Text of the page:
Or view our membership plans
Taking card payments can make it easier to make sales and boost profits, but many small businesses are put off by complex systems and high costs. We’ve asked independent brokers Accept Cards to answer a couple of our members most frequently asked card processing questions.
Become a member for access to more resources and benefits.Learn more
Taking card payments can make it easier to make sales and boost profits, but many small businesses are put off by complex systems and high costs. We've asked independent brokers Accept Cards to answer a couple of our members most frequently asked card processing questions. Q. My acquiring bank for card payments has written to me advising that I must either deposit an £80,000 cash bond or find an alternative acquirer for processing card payments. Is this common practice? Richard Bradley of Accept Cards replies: A. We have seen the practice of acquiring banks making this type of request increase significantly in the last 12 months, particularly in sectors where deposits are taken by card payment in advance of the goods or service being provided. From the acquiring banks' point of view, they see a period of risk between the time when the deposit is taken and the delivery of the goods/service. If the company does not fulfil the delivery, then the acquiring bank would ultimately have to refund the cardholder itself. By taking a bond, based on the amount of deposit and delivery period, the acquiring bank is effectively covering this risk. In many cases the request for a bond is a blanket policy in certain market sectors, often without looking at the track record of the individual business. If your business has a sound trading history and positive accounts, there is a good chance that a specialist in the card-processing sector can work with you either to achieve a reduction in the bond requested, or to secure a new acquiring bank without the need for a bond. Q. I am very concerned that my card-processing bank will charge me for the full cost of the transaction if I inadvertently accept a fraudulent card. What can I do to minimise my risk? Mark Pearson of Accept Cards replies: A. You are quite correct that the terms of your contract with your processing bank does allow them to claim the transaction amount back from you if they are debited by the issuing bank for any reason. This does not, however, apply to transactions where the cardholder is present and you have an authorised Chip and PIN payment. Where you accept payments where the cardholder is not present i.e. over the phone, by post or on the internet, there are several good practices that are relevant. For postal and telephone orders, you need to enter all the details requested by your card terminal ie. the three-digit code on the reverse of the card, and the postcode information. Failure to do this will not only leave you open to a chargeback by the bank in the case of a fraudulent payment, but is also likely to incur an excess charge as a ‘non-secure' transaction. Also, only forward the goods to the registered cardholder address and if you have any suspicions obtain an independent address check. In respect of e-commerce transactions you will be able to use the security safeguards of your payment service provider, who will not allow the transaction to be completed on their site without the above information, and you can also ask them (at a small cost) to implement further checks such as a registered password with the customer's bank via the Verified by Visa and Mastercard Secure schemes. About the author The Forum of Private Business and Accept Cards are working together to provide members with preferential rates for taking payments by credit and debit card, together with comprehensive advice on all areas of card processing.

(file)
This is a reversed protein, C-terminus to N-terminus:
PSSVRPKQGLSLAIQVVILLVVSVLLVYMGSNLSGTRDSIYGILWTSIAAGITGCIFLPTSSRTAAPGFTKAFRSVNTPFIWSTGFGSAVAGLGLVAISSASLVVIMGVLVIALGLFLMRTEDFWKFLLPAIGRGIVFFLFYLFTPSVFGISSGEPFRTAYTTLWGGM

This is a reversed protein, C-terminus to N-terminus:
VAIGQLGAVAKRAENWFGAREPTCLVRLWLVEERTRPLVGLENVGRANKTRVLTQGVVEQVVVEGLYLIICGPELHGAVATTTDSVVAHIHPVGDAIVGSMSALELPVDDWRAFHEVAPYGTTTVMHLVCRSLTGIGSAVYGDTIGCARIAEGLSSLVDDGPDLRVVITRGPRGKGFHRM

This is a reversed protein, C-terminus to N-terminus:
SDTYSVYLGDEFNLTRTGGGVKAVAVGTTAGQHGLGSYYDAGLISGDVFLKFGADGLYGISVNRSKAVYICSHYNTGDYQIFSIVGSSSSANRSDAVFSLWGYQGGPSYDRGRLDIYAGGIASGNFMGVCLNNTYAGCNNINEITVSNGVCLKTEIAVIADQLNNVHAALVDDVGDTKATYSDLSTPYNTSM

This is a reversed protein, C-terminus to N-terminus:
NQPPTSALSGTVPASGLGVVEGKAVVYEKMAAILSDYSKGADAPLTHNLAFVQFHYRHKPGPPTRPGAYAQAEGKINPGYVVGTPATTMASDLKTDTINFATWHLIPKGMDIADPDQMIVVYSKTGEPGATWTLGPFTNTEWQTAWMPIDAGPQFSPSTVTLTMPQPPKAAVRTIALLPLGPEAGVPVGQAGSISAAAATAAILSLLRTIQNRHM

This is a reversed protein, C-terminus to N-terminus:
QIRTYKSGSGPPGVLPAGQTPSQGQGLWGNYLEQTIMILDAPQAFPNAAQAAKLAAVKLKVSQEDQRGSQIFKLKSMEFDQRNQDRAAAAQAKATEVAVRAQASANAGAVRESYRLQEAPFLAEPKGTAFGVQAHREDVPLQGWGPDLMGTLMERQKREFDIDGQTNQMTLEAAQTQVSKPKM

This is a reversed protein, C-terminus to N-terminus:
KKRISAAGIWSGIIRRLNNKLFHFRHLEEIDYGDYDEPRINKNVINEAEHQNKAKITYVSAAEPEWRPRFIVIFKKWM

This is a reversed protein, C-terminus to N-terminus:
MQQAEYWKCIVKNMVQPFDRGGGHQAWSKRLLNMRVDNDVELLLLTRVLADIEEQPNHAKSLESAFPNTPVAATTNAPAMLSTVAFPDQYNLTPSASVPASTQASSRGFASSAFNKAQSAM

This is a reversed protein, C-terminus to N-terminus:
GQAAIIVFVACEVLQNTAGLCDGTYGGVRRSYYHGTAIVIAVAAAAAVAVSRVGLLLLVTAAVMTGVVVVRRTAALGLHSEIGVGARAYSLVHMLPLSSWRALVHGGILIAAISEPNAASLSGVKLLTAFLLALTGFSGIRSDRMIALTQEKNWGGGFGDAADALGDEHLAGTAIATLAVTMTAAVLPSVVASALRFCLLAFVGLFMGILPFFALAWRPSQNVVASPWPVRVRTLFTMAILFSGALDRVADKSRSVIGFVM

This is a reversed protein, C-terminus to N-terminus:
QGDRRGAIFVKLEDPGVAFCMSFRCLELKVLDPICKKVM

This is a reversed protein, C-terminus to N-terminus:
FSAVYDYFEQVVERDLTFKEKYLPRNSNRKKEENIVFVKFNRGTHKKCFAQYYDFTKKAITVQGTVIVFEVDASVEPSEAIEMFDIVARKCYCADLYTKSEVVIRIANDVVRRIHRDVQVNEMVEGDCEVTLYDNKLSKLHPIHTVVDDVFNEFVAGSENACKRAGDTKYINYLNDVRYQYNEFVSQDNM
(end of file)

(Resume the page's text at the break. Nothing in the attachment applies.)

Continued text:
Or view our membership plans